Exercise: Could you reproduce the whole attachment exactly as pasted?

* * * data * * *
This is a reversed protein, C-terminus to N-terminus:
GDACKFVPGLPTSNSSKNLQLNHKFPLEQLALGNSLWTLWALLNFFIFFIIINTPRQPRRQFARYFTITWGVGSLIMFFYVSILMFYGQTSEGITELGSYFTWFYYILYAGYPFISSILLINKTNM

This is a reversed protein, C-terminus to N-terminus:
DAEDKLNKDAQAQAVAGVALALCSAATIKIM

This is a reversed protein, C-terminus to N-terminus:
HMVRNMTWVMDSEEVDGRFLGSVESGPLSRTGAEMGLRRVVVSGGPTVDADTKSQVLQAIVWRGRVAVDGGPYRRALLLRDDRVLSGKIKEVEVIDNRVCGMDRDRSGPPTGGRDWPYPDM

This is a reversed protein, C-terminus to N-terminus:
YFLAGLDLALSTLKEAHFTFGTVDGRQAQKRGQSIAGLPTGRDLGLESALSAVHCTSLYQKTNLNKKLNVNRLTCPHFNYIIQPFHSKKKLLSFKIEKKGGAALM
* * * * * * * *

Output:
This is a reversed protein, C-terminus to N-terminus:
GDACKFVPGLPTSNSSKNLQLNHKFPLEQLALGNSLWTLWALLNFFIFFIIINTPRQPRRQFARYFTITWGVGSLIMFFYVSILMFYGQTSEGITELGSYFTWFYYILYAGYPFISSILLINKTNM

This is a reversed protein, C-terminus to N-terminus:
DAEDKLNKDAQAQAVAGVALALCSAATIKIM

This is a reversed protein, C-terminus to N-terminus:
HMVRNMTWVMDSEEVDGRFLGSVESGPLSRTGAEMGLRRVVVSGGPTVDADTKSQVLQAIVWRGRVAVDGGPYRRALLLRDDRVLSGKIKEVEVIDNRVCGMDRDRSGPPTGGRDWPYPDM

This is a reversed protein, C-terminus to N-terminus:
YFLAGLDLALSTLKEAHFTFGTVDGRQAQKRGQSIAGLPTGRDLGLESALSAVHCTSLYQKTNLNKKLNVNRLTCPHFNYIIQPFHSKKKLLSFKIEKKGGAALM